For one Florida couple, a tough economy opened up the opportunity to purchase their own commercial property.

Property Matters: Mosaic Hair Studio, FL

Although times are tough, there can be a silver lining. This may be the
perfect time to buy your own building, says Mike Van den Abbeel, who
recently purchased the building that houses his Mosaic Hair Studio in
Orlando, Florida. Property prices are down, sellers are motivated and,
with proper due diligence and/or creative financing, it can happen.

Van
den Abbeel and his wife Kiri Wollheim were both stylists with more than
10 years of experience. Before they bought their building, Van den
Abbeel had been booth-renting and Wollheim was at a commission salon.
“We had been looking to start our own salon but finding a unique retail
site was difficult—we didn’t want a strip-mall location,” Van den
Abbeel says. The building they bought wasn’t for sale at the time, but
he approached the owner anyway and started a conversation conveying
their interest. “That conversation lasted almost two years,” Van den
Abbeel says. “In the end, we agreed to owner financing with the old
owner still being allowed to work until he retires.”

The sale
price for the space was $215,000, the couple put down $25,000 and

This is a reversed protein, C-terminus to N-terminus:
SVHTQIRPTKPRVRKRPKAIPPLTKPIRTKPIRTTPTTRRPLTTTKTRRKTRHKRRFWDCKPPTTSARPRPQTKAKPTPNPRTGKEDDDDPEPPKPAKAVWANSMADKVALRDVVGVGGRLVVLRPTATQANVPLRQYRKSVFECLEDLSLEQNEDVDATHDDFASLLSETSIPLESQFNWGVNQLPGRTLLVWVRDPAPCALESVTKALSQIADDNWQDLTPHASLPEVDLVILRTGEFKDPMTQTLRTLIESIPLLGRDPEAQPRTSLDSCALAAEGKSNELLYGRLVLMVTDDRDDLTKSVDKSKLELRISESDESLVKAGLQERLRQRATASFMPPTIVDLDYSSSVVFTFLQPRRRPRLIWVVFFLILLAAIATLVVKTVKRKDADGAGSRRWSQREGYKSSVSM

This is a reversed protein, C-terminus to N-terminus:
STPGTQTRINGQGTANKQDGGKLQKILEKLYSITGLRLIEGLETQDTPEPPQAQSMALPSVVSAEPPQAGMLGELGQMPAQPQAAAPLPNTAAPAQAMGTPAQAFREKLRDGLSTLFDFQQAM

renovations cost another $40,000. They are members of a barter company,
so they were able to buy renovation materials on trade.

Renovations
can be stressful—Van den Abbeel recommends future owners to remember
the “five Ps”: Prior Planning Prevents Poor Performance. “We lined up a
great contractor, friends and family to get the job done,” he says.
“Remember, it will always cost more and take more time than you think.”

Mosaic Hair Studio

Property Matters: Mosaic Hair Studio, FLOwners: Mike Van den Abbeel and Kiri Wollheim
Location: Orlando, Florida
Square footage: 1,079
Cost per square footage: Building sale price was $215,000 bought in 2004 = $200 per sq. ft.
Age of building: 79 years
Number of styling stations: 3
Estimated monthly savings by owning: “It’s difficult to calculate since I haven’t shopped for retail space, but around $1,000 to $2,000 per month,” Van den Abbeel says.


Not
everything has been easy, though, he says. Monthly maintenance and
repairs can take up time and be costly. “You need more and better
insurance than if you just rented,” he says, “especially liability and
building insurance.” And, he says, dealing with local government can be
a hassle, especially if it involves a renovation.

Van den
Abbeel and Wollheim don’t regret it for a second, though. The mortgage
on the salon is cheaper than what rent would be for a similar building.
Also, the mortgage does not go up incrementally year after year; it’s a
fixed cost. â€œThere are no building maintenance fees that landlords add
on in addition to monthly rent,” he says, “which can sometimes be
almost as much as half the rent.”

And the investment puts the
couple on a solid course for their future. “We are trying to purchase
the property next door, giving us the ability to build a larger salon
with ample parking and more stations,” he says. “Financing will be made
easier because we now have equity in our building. Also, small local
banks like to work with owners/occupiers of commercial property.”

Share one of your best salon practices by contacting Alison Shipley at ashipley@vancepublishing.com.